The new Trump administration will be in office only 11 days when it must take its first position on a constitutional issue, arising in a major Supreme Court case on prolonged detention of immigrants in prison-like conditions. At the request of both sides in that controversy, the Court has added time to the schedule for filing an extra round of briefs, to answer constitutional questions posed by the Justices.
Given the President-elect’s controversial statements during the election campaign about how to treat immigrants, it is ironic that his legal team must take on this task in its first dealings with the Supreme Court. It probably will get some help on the task from the departing lawyers in the Obama Justice Department, but the Trump administration must make the brief its own. It alone will have the authority to file any government brief by the new deadline – January 31.
It should be stressed that the Court did not change the schedule specifically because of the change in administrations in Washington, but the practical reality is that its action shifted responsibility to the Trump team. The original deadline ws January 17 – three days before the inauguration. The Court acted after lawyers for both sides said they had scheduling conflicts. The changed times were made without any comment.
The pending case, Jennings v. Rodriguez, was under review by the Court but only on the meaning of federal immigration law. At issue is whether that set of laws puts a limit of six months on detention of foreign nationals, without giving them a hearing to seek their release. The detention is done to keep the immigrants in custody pending their deportation.
The Justices held a hearing on the case on November 30, and some Justices thought that the dispute actually poses constitutional issues, but no such issues were actually before the Court in a technical sense. Last week, the Court got over that procedural barrier by simply telling lawyers on both sides to come back with answers to the same detention questions, but the answers are to focus on what the Constitution does or does not require on the scope of detention.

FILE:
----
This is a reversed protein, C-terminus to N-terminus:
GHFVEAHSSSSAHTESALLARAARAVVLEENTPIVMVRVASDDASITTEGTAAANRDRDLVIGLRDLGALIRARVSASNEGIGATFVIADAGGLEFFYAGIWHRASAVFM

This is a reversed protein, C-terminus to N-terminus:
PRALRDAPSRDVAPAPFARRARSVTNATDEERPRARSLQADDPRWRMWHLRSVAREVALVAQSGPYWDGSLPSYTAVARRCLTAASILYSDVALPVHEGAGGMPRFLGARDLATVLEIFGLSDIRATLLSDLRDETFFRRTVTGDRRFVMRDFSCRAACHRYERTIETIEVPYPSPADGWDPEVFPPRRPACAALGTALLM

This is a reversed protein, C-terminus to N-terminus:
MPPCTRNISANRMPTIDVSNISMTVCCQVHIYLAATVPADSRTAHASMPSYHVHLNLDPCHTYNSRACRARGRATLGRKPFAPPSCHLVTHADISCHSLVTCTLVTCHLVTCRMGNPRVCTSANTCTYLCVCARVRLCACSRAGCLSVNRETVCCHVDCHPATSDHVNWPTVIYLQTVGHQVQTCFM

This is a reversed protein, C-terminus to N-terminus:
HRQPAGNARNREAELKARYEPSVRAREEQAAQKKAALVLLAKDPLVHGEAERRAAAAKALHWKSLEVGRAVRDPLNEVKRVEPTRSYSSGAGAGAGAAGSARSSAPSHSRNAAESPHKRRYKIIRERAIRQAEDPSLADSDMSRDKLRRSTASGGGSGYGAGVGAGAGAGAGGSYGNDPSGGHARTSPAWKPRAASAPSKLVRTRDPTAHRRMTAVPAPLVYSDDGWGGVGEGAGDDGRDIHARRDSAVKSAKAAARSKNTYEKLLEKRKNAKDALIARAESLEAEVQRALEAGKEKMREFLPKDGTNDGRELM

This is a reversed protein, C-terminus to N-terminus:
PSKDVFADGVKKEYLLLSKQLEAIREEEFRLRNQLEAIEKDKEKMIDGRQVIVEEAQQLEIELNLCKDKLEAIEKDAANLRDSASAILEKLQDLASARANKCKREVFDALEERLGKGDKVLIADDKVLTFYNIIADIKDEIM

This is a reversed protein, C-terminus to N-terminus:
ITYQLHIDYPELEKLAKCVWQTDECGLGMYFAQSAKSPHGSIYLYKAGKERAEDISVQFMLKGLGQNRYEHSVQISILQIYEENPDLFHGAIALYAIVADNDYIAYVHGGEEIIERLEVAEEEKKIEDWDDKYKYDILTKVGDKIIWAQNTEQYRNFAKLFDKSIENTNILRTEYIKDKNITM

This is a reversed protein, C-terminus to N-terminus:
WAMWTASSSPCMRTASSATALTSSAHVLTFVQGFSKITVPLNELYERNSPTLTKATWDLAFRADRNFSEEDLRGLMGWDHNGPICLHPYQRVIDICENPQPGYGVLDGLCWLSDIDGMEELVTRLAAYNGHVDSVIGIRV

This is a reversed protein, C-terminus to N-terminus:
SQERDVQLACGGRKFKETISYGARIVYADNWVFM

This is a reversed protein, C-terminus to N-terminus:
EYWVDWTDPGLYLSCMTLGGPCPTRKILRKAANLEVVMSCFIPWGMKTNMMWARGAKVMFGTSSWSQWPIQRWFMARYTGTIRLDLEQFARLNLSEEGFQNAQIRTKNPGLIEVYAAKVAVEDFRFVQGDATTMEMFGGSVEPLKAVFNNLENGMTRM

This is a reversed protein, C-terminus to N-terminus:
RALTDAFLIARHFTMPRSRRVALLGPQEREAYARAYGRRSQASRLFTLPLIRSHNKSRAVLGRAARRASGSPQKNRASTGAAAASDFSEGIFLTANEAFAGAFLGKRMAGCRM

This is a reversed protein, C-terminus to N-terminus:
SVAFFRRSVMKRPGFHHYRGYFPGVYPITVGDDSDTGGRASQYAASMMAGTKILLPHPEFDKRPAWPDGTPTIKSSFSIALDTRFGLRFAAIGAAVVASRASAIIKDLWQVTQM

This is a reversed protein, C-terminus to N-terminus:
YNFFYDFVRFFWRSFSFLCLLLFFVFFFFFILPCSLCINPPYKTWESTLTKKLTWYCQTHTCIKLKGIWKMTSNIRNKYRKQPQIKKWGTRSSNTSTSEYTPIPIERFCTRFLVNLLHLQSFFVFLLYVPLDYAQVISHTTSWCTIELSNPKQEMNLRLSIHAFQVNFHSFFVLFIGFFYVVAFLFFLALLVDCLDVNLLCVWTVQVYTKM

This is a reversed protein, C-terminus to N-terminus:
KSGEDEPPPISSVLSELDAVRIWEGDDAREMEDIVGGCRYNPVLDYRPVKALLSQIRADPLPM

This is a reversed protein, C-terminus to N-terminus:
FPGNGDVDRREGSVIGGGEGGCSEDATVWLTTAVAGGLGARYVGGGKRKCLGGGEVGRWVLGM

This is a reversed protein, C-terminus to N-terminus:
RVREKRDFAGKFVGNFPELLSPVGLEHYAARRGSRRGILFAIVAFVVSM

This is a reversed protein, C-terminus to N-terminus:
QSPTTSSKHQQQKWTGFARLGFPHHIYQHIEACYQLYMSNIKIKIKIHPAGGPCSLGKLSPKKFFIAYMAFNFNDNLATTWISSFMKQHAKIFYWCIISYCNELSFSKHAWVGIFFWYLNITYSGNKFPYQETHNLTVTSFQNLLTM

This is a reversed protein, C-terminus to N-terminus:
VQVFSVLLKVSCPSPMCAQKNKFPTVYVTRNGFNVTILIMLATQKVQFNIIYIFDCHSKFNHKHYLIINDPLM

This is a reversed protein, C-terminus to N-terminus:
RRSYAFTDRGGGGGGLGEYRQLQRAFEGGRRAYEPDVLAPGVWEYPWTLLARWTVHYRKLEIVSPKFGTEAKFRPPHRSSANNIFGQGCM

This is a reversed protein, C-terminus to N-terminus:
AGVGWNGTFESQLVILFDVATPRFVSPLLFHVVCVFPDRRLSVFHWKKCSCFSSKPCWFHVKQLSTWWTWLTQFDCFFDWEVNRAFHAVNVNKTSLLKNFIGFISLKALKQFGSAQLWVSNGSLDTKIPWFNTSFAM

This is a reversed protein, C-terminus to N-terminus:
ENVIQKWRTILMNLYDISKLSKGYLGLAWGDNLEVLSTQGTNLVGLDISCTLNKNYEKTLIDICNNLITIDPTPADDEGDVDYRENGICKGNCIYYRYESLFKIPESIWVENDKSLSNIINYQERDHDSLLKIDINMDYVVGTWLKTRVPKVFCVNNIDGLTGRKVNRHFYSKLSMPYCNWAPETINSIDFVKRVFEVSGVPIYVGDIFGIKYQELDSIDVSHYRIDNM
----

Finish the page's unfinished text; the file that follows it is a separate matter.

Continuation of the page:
Both sides are to file their answers to those questions by January 31, with replies by both sides due on February 21.
Ordinarily, Supreme Court briefs for the government are prepared and filed by the office of the U.S. Solicitor General. So far, the Trump transition team has not selected the individual to hold that post. Holdover lawyers from the Obama administration almost certainly will try to help bridge the gap, but it is a virtual certainty that they will have to get a sense of what the Trump team wants.
The Obama administration’s lawyers have argued previously that there is no constitutional problem, even with prolonged detention. The Justices, however, apparently were not willing to accept that argument without further input from both sides.
The Court has not indicated any plan to hold a new hearing on the case.
(This post also appears today on Constitution Daily, the blog of the National Constitution Center in Philadelphia.)